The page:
The five undecided seats in which the Coalition previously led have now been listed as settled: Gilmore, Chisholm, Dunkley, Barker and Grey. In all of these the Liberal Party’s lead grew as postal and other declaration votes were added to the count. In the case of the latter two South Australian electorates, where the Nick Xenophon Team emerged as the main opposition to the Liberals, the counting of two-candidate-preferred has confirmed the seats as retained by the Liberals.

Similarly, I have removed Melbourne Ports from the list of undecided seats. Preference flows mean that the seat is not likely to see the Greens take second place ahead of the ALP.

However, counting today revealed that the Queensland electorate of Flynn has come into play. This seat had been classified as an ALP gain but counting of postal votes saw a large drop in the ALP’s lead, from 1824 to 1065. LNP officials are said to be very confident that a 65% flow of preferences from postal votes makes the seat winnable.

These changes mean that the Coalition now has 73 seats, the ALP 66, and Others 5. [Read more…]


Update On Undecided Seats – Hung Parliament Looks Most Likely

11.39pm – Today I have removed 4 seats from the list of undecideds.

The 4 seats no longer considered undecided are: Robertson, Batman, La Trobe and Petrie.

Their removal means that the Coalition now has 68 seats, the ALP 66, and Others 5.

Of the 11 remaining seats in doubt, the Coalition is ahead in 5 and the ALP is ahead in 6. If these seats were to stay that way, the Coalition would finish with 73 seats, the ALP 72, and Others 5. The government would be three seats short of an absolute majority and we would have a hung Parliament.

Many media reports say there are only 8 or 9 doubtful seats. I have included Barker and Grey because the Australian Electoral Commission has not finished the reordering of two-party-preferred votes (Labor v. Liberal) to two-candidate-preferred (Liberal v. Xenophon). Both seats are likely to remain with the Liberals.

I have also included Melbourne Ports in the list of doubtful seats. There is a possibility that the full distribution of preferences could see the Greens overtake the ALP and move into second place. ALP preferences could then elect either the Green or Liberal candidate. The incumbent Labor MP, Michael Danby, issued a how-to-vote card that placed the Liberal candidate ahead of the Green. This adds an extra complication to predictions for this seat.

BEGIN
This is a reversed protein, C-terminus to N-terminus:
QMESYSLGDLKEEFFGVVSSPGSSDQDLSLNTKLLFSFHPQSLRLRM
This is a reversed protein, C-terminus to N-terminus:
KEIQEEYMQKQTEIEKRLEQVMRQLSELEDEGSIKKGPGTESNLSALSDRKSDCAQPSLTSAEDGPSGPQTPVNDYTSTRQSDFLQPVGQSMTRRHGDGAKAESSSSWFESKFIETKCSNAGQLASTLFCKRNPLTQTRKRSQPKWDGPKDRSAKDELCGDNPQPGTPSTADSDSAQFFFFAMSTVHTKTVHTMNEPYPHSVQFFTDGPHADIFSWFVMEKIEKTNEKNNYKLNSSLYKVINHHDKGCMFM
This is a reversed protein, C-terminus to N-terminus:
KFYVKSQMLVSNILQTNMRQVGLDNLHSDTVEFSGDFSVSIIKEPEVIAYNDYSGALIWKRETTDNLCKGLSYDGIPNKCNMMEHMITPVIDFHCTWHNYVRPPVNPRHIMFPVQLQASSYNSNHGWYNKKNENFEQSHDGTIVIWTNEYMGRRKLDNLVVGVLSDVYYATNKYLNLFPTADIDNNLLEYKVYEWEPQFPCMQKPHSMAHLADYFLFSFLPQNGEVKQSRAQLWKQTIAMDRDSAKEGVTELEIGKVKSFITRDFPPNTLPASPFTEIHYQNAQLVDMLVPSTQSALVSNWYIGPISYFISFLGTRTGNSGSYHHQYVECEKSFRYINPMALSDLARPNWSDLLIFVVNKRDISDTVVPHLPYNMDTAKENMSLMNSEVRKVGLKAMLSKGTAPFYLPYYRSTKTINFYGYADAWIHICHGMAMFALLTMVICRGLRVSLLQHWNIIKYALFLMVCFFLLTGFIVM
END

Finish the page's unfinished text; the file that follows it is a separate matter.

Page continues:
Ten seats in the table all have a margin of close-to or less than 1000 votes. Most have a margin of less than 1%. Experience shows that a margin of 1000 votes is unlikely to be reversed by postal, absent and declaration votes, although this varies widely between electorates.

There is a case to be made that Forde is the only doubtful seat left, but such a judgment is somewhat premature. The picture should be clearer by the end of Wednesday, July 6, after the counting of more postal votes.
[Read more…]


2013 Primary Vote Winners, Preference Vote Losers

There were 15 seats in the 2013 federal election where the primary vote leaders were defeated after the full distribution of preferences.

In 12 seats, all held by the ALP, the coalition candidate led on primary votes but the seat was won by the ALP after preferences. In 3 seats, coalition leads were overtaken by independent or third-party candidates.

The 15 seats were concentrated in Victoria (7), Queensland (5) and New South Wales (3).

Overall, 53 (35.3%) of the 150 House of Representatives electorates were decided on primary votes, whilst 97 (64.7%) required preference distribution to obtain a winner.

It is worth noting that 82 of the 97 electorates were won after preferences by the candidates who led the primary vote count. Even with preferences, a primary vote lead is difficult to overcome. [Read more…]